Havard, Catriona; Memon, Amina; Clifford, Brian and Gabbert, Fiona
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|DOI (Digital Object Identifier) Link:||https://doi.org/10.1002/acp.1645|
|Google Scholar:||Look up in Google Scholar|
In the UK video parades are the preferred method of identification employed in criminal cases. This policy implementation has been employed with little or no evidence concerning its validity. The reported research examines the effect of new video technology on children's identification evidence. The study compared 7–9 and 13–15-year olds' ability to make identifications from either video or static photo lineups. Two hundred and fifteen participants witnessed a live event and then after a delay of 2–3 days viewed a target present (TP), or target absent (TA) video or photo lineup. For video and photo TP lineups, correct responses did not differ as a function of age. Video lineups produced lower rates of false identifications for the TA lineups, but only for adolescent witnesses. It is concluded that there is nothing contra-indicated in the use of video identification procedures with children, and possibly certain benefits can accrue from its use.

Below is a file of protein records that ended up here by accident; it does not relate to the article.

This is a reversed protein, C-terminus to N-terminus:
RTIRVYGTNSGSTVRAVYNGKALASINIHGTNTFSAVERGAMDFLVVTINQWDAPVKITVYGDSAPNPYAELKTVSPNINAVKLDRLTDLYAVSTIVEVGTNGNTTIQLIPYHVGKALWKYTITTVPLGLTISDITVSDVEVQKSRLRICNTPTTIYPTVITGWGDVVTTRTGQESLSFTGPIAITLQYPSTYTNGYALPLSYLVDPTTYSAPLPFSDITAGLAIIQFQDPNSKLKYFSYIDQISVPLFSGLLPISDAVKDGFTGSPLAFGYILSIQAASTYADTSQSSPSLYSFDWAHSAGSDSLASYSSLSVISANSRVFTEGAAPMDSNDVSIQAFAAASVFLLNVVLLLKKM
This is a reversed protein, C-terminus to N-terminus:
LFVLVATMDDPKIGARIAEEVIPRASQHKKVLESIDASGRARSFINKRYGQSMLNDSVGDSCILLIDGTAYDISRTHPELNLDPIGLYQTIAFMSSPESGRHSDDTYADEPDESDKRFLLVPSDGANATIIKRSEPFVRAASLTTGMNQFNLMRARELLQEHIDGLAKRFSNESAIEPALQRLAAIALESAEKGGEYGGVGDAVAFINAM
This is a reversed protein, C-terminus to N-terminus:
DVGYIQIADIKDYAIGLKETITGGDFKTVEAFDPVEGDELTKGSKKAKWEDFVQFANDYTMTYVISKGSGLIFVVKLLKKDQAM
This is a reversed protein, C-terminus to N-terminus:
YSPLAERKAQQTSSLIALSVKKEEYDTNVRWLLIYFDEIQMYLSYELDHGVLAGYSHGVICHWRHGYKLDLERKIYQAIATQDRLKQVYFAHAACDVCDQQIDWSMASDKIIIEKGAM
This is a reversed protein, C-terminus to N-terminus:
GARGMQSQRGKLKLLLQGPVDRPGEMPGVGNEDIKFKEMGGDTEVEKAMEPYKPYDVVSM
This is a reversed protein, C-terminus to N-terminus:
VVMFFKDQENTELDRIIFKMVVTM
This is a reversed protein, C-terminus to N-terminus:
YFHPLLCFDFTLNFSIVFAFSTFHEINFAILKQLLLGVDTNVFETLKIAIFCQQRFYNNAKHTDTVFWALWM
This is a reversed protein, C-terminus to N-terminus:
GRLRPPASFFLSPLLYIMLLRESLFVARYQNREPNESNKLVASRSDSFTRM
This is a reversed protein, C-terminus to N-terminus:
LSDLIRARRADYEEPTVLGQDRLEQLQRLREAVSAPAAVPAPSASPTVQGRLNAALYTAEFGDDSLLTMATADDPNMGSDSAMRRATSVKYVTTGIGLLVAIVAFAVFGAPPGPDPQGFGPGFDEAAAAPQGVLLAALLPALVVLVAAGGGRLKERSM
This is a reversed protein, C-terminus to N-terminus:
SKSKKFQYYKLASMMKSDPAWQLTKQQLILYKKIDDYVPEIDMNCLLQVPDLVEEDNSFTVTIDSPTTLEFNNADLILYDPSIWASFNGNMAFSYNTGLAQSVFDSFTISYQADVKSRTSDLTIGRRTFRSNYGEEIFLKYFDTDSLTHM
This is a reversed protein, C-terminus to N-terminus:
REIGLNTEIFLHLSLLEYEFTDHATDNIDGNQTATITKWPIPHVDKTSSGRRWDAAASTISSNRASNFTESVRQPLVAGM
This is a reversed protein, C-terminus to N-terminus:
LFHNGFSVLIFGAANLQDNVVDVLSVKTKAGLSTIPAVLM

|Item Type:||Journal Article|
|Copyright Holders:||2009 John Wiley & Sons, Ltd.|
|Academic Unit/School:||Faculty of Arts and Social Sciences (FASS) > Psychology
Faculty of Arts and Social Sciences (FASS)
|Interdisciplinary Research Centre:||Centre for Policing Research and Learning (CPRL)
Harm and Evidence Research Collaborative (HERC)
|Depositing User:||Catriona Havard|
|Date Deposited:||20 Oct 2011 12:35|
|Last Modified:||26 Nov 2016 17:49|
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